Mumps Outbreak in Arkansas- Too Close to Home
September 7, 2016 an official Oklahoma Health Alert was put out by the Network Health Advisory regarding an outbreak of mumps in Springdale, Arkansas - 40% are school children. So in the spirit of Back-to-School, here’s the DL on this creepy virus to help you and your child come out of this school year mumps free.
What Are the Mumps Again?
Mumps were more talked about pre ‘67 when a vaccine (MMR) was introduced, causing the virus to drop by 99 percent. It’s a viral disease caused by the mumps virus, hence the name. The mumps are highly contagious and while most people just ride it out with no side effects, it has been known to cause infections in the covering of the brain, deafness, and a few other uncommon but dangerous side effects.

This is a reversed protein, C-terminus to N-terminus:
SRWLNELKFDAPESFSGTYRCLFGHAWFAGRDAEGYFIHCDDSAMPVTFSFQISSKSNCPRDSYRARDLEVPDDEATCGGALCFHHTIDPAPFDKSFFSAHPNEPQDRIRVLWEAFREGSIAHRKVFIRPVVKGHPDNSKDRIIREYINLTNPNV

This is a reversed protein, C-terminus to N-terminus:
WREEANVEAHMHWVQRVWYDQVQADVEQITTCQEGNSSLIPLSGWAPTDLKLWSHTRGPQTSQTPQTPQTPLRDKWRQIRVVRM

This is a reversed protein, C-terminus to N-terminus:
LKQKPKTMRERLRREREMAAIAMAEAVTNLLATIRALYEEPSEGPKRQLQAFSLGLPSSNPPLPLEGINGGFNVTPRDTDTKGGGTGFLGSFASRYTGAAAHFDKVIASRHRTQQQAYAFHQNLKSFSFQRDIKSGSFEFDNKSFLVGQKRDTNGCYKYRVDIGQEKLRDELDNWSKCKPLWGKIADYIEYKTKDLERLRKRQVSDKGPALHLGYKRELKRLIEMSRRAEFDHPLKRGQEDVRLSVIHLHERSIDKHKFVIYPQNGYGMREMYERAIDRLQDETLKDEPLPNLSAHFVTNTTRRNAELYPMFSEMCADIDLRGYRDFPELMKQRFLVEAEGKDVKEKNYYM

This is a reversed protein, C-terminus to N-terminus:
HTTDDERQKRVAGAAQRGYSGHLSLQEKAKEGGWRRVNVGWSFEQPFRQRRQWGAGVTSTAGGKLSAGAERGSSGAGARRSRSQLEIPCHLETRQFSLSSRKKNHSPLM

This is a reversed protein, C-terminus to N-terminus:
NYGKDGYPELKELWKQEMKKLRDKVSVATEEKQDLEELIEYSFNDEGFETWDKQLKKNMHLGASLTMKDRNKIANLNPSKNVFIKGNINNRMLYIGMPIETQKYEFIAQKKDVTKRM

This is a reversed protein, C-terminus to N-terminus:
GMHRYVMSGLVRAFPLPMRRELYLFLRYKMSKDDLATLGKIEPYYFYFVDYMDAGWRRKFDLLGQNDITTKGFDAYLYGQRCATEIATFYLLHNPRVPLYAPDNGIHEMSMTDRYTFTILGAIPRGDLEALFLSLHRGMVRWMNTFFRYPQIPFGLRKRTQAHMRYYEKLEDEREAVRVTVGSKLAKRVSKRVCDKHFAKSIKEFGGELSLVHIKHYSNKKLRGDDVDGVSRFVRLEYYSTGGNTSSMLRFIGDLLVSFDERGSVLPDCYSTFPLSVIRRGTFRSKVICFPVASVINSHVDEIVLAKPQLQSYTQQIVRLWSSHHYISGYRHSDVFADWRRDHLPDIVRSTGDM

How Do People Get the Mumps?
Unfortunately, it’s as easy as a cough or sneeze from an unwelcome guest and can enter through the mouth, nose, or eyes. Tell your kids not to eat after anyone or play “kiss chase” on the playground. They could very well pay for it later. You can also contract mumps by touching a germ infected surface, so make friends with sanitary wipes and hand gel.
In the beginning, they can feel fluish - fatigue, headache, fever, loss of appetite… Some experience swollen salivary glands, especially in the jaw area. This can also result in a not-so-fun earache.
What Should I do?
If you have the mumps, there’s not much to be done except isolate yourself and watch everything in your Netflix cue. I recommend lots of ice cream, but then again I’m not a doctor.
If you’re trying to prevent you and/or your child from contracting the virus, the MMR (measles-mumps-rubella) vaccine is recommended. Depending on your age and if you’ve had the vaccine before, you might need to go back for a second dose in a couple of weeks. Try to gather all your shot records for you and your child before the doctor’s appointment.
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